It is also worth noting that while Swansong does encourage players to play through the game more than once, the number of times that various interactions or revelations can simply be locked away due to a character not having enough “Rhetoric,” Knowledge, Technology or something similar can be quite frustrating even if there is usually more than one way to solve various encounters. In fact, while it is very intriguing and enjoyable to potentially sway a conversation in your favor by using a vampire’s specific “Discipline,” the actual opportunities to do so are few and far between. That being said, finding an entire route of storyline being either completely locked out or inaccessible simply because players may not have had enough points in a certain skill is far from enjoyable, even with the ability to skip text finally being unlocked after completing the game.
While these moments can cause frustration, there is a solid investigative storyline to be had here and with multiple endings for each of the three characters that will vary depending on player choice, including many events leading into said endings can play out, Swansong’s issues only put a damper on what is often a very interesting narrative with plenty of replayability.
For the most part, Vampire: The Masquerade – Swansong is something of a puzzle/mystery game where players must try and find as many clues as possible while investigating various small maps that are separated into scenes. While not everything players locate is helpful, some things will be and having the most options available to help potentially sway a conversation in your favor, bypass a lock with a located key, or even uncover a secret code to unlock a password, can be vital to try and be successful in a scene. They will also have to solve a variety of puzzles that range from simply taking context clues from the environment, to far more complex and frankly a few unintuitive ones. In fact, at the end of every scene players will be told of other potential options that could have been available to them, their successes, failures, and even a few key things that they may have missed, helping to express just how much the game values replayability.
Depending on which vampire players are controlling, they will have a variety of different abilities available to them. Galeb is a dominating presence that is also capable of tracking down other undead, Emem can teleport around predetermined locations to reach potentially vital areas that otherwise would be unreachable, and Leysha , being a Malkavian, has the most unique powers as she not only suffers from visions that can potentially expose the Masquerade and can spring up from time to time but also has the most interesting elements to take advantage of. Leysha can both become completely invisible to nearly anyone, even other vampires, as well as change her outfit to match another’s, making many of her chapters feel like proper infiltrations of an area akin to a certain bald assassin.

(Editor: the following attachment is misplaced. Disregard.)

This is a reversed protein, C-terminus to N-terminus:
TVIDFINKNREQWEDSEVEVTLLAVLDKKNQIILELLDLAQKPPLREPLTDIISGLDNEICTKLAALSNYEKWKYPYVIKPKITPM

Every scene players will have two different resources that they will need to manage. One of which is willpower that is expended either through interacting with certain objects in the environment or unlocking things as well as used during conversations with characters. When conversing with characters there will be times that certain dialogue selections will require specific skills to be used such as Intimidation and, should the player have at least one point in said skill, they can use willpower to boost their possible success rate of winning a discussion. This can lead to unveiling more information or potentially making it through an important confrontation that we will discuss more later. Willpower is limited and while it is possible to restore it using items, players will always want to be careful of running out and being left at the whims of the game. Players can find items for every character that can be used to regain small amounts of willpower, as well as hunger, that carry through the game.